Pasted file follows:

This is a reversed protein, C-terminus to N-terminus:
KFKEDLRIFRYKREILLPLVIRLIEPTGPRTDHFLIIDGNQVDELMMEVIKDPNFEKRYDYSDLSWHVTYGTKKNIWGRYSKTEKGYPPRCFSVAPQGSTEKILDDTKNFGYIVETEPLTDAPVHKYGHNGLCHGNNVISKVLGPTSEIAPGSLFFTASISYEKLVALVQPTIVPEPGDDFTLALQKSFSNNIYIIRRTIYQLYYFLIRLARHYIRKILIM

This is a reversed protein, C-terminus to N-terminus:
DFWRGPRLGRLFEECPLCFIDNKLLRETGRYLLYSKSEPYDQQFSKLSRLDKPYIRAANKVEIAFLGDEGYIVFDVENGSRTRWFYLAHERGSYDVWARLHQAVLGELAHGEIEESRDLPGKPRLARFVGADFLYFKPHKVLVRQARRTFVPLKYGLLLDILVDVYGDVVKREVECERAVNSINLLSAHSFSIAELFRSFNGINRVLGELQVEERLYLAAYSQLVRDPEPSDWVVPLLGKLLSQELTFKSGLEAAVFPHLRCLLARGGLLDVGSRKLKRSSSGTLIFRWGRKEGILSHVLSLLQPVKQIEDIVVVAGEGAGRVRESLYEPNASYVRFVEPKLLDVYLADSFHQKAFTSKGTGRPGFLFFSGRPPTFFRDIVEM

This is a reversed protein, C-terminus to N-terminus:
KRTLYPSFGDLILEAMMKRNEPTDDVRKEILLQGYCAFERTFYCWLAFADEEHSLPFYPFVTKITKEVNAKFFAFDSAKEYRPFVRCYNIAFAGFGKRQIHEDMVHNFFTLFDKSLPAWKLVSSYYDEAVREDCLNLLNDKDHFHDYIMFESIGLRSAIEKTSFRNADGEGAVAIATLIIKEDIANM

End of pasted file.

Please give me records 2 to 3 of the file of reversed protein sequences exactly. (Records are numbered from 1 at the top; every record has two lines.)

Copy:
This is a reversed protein, C-terminus to N-terminus:
DFWRGPRLGRLFEECPLCFIDNKLLRETGRYLLYSKSEPYDQQFSKLSRLDKPYIRAANKVEIAFLGDEGYIVFDVENGSRTRWFYLAHERGSYDVWARLHQAVLGELAHGEIEESRDLPGKPRLARFVGADFLYFKPHKVLVRQARRTFVPLKYGLLLDILVDVYGDVVKREVECERAVNSINLLSAHSFSIAELFRSFNGINRVLGELQVEERLYLAAYSQLVRDPEPSDWVVPLLGKLLSQELTFKSGLEAAVFPHLRCLLARGGLLDVGSRKLKRSSSGTLIFRWGRKEGILSHVLSLLQPVKQIEDIVVVAGEGAGRVRESLYEPNASYVRFVEPKLLDVYLADSFHQKAFTSKGTGRPGFLFFSGRPPTFFRDIVEM

This is a reversed protein, C-terminus to N-terminus:
KRTLYPSFGDLILEAMMKRNEPTDDVRKEILLQGYCAFERTFYCWLAFADEEHSLPFYPFVTKITKEVNAKFFAFDSAKEYRPFVRCYNIAFAGFGKRQIHEDMVHNFFTLFDKSLPAWKLVSSYYDEAVREDCLNLLNDKDHFHDYIMFESIGLRSAIEKTSFRNADGEGAVAIATLIIKEDIANM